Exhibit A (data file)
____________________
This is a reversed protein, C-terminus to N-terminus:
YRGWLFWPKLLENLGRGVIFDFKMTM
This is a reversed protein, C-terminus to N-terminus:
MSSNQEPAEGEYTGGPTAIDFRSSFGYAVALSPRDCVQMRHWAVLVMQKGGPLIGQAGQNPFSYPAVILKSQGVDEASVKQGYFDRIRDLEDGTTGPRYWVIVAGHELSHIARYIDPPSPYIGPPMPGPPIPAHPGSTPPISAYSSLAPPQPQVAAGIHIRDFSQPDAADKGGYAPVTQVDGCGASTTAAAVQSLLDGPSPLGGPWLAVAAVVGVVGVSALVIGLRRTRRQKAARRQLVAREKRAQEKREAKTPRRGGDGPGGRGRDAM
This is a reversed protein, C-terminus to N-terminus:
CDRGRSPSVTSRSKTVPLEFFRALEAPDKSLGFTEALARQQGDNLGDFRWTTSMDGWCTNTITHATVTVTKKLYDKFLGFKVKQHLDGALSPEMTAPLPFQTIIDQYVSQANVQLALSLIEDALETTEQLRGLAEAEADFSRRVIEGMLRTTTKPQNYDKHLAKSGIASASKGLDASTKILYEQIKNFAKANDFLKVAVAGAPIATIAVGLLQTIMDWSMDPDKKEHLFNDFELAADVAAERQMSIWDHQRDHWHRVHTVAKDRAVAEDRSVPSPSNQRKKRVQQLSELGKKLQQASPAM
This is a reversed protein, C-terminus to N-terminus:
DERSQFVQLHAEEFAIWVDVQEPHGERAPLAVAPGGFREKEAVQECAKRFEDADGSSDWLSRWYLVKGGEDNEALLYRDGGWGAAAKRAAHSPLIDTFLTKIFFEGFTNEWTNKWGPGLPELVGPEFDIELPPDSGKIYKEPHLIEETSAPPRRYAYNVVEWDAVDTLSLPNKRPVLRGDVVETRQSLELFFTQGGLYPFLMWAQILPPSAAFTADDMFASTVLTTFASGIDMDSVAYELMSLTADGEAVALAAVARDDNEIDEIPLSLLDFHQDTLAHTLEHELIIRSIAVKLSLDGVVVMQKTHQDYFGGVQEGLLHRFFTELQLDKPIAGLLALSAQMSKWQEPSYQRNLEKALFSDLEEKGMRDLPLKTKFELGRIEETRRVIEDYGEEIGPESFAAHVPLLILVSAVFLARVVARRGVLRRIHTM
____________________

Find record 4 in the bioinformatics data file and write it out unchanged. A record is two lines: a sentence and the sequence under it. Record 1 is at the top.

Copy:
This is a reversed protein, C-terminus to N-terminus:
DERSQFVQLHAEEFAIWVDVQEPHGERAPLAVAPGGFREKEAVQECAKRFEDADGSSDWLSRWYLVKGGEDNEALLYRDGGWGAAAKRAAHSPLIDTFLTKIFFEGFTNEWTNKWGPGLPELVGPEFDIELPPDSGKIYKEPHLIEETSAPPRRYAYNVVEWDAVDTLSLPNKRPVLRGDVVETRQSLELFFTQGGLYPFLMWAQILPPSAAFTADDMFASTVLTTFASGIDMDSVAYELMSLTADGEAVALAAVARDDNEIDEIPLSLLDFHQDTLAHTLEHELIIRSIAVKLSLDGVVVMQKTHQDYFGGVQEGLLHRFFTELQLDKPIAGLLALSAQMSKWQEPSYQRNLEKALFSDLEEKGMRDLPLKTKFELGRIEETRRVIEDYGEEIGPESFAAHVPLLILVSAVFLARVVARRGVLRRIHTM